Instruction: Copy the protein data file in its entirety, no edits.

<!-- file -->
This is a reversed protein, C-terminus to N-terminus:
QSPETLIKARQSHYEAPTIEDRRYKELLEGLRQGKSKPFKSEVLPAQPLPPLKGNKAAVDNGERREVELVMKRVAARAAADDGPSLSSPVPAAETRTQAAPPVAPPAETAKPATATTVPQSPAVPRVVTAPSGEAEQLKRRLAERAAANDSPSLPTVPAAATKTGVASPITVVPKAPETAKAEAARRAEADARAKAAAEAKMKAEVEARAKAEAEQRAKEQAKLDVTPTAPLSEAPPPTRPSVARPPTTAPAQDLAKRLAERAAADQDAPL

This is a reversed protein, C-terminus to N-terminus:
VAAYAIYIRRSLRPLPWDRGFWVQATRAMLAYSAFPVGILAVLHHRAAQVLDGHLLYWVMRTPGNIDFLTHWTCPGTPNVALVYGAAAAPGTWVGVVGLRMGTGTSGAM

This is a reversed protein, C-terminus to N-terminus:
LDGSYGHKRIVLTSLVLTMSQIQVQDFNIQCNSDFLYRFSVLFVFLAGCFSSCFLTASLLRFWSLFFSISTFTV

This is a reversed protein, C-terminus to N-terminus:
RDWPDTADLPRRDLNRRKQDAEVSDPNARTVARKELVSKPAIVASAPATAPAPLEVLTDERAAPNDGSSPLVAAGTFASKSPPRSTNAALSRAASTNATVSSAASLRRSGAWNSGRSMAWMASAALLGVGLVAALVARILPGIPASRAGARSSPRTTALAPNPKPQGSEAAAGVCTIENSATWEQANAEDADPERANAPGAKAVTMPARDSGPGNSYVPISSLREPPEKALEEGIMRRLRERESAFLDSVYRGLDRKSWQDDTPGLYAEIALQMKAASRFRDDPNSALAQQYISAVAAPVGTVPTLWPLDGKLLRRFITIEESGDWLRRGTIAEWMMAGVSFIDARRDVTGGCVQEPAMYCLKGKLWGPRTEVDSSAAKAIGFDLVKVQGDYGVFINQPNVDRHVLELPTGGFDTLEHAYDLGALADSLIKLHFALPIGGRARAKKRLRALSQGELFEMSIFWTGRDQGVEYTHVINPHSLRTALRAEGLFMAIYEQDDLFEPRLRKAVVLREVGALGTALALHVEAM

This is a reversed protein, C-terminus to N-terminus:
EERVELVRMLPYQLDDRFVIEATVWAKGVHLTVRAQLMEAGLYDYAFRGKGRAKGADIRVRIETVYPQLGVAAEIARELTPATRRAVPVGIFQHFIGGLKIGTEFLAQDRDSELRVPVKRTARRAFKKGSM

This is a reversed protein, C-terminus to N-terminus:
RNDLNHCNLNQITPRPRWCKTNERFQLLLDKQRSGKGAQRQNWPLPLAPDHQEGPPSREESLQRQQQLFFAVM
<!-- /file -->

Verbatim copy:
This is a reversed protein, C-terminus to N-terminus:
QSPETLIKARQSHYEAPTIEDRRYKELLEGLRQGKSKPFKSEVLPAQPLPPLKGNKAAVDNGERREVELVMKRVAARAAADDGPSLSSPVPAAETRTQAAPPVAPPAETAKPATATTVPQSPAVPRVVTAPSGEAEQLKRRLAERAAANDSPSLPTVPAAATKTGVASPITVVPKAPETAKAEAARRAEADARAKAAAEAKMKAEVEARAKAEAEQRAKEQAKLDVTPTAPLSEAPPPTRPSVARPPTTAPAQDLAKRLAERAAADQDAPL

This is a reversed protein, C-terminus to N-terminus:
VAAYAIYIRRSLRPLPWDRGFWVQATRAMLAYSAFPVGILAVLHHRAAQVLDGHLLYWVMRTPGNIDFLTHWTCPGTPNVALVYGAAAAPGTWVGVVGLRMGTGTSGAM

This is a reversed protein, C-terminus to N-terminus:
LDGSYGHKRIVLTSLVLTMSQIQVQDFNIQCNSDFLYRFSVLFVFLAGCFSSCFLTASLLRFWSLFFSISTFTV

This is a reversed protein, C-terminus to N-terminus:
RDWPDTADLPRRDLNRRKQDAEVSDPNARTVARKELVSKPAIVASAPATAPAPLEVLTDERAAPNDGSSPLVAAGTFASKSPPRSTNAALSRAASTNATVSSAASLRRSGAWNSGRSMAWMASAALLGVGLVAALVARILPGIPASRAGARSSPRTTALAPNPKPQGSEAAAGVCTIENSATWEQANAEDADPERANAPGAKAVTMPARDSGPGNSYVPISSLREPPEKALEEGIMRRLRERESAFLDSVYRGLDRKSWQDDTPGLYAEIALQMKAASRFRDDPNSALAQQYISAVAAPVGTVPTLWPLDGKLLRRFITIEESGDWLRRGTIAEWMMAGVSFIDARRDVTGGCVQEPAMYCLKGKLWGPRTEVDSSAAKAIGFDLVKVQGDYGVFINQPNVDRHVLELPTGGFDTLEHAYDLGALADSLIKLHFALPIGGRARAKKRLRALSQGELFEMSIFWTGRDQGVEYTHVINPHSLRTALRAEGLFMAIYEQDDLFEPRLRKAVVLREVGALGTALALHVEAM

This is a reversed protein, C-terminus to N-terminus:
EERVELVRMLPYQLDDRFVIEATVWAKGVHLTVRAQLMEAGLYDYAFRGKGRAKGADIRVRIETVYPQLGVAAEIARELTPATRRAVPVGIFQHFIGGLKIGTEFLAQDRDSELRVPVKRTARRAFKKGSM

This is a reversed protein, C-terminus to N-terminus:
RNDLNHCNLNQITPRPRWCKTNERFQLLLDKQRSGKGAQRQNWPLPLAPDHQEGPPSREESLQRQQQLFFAVM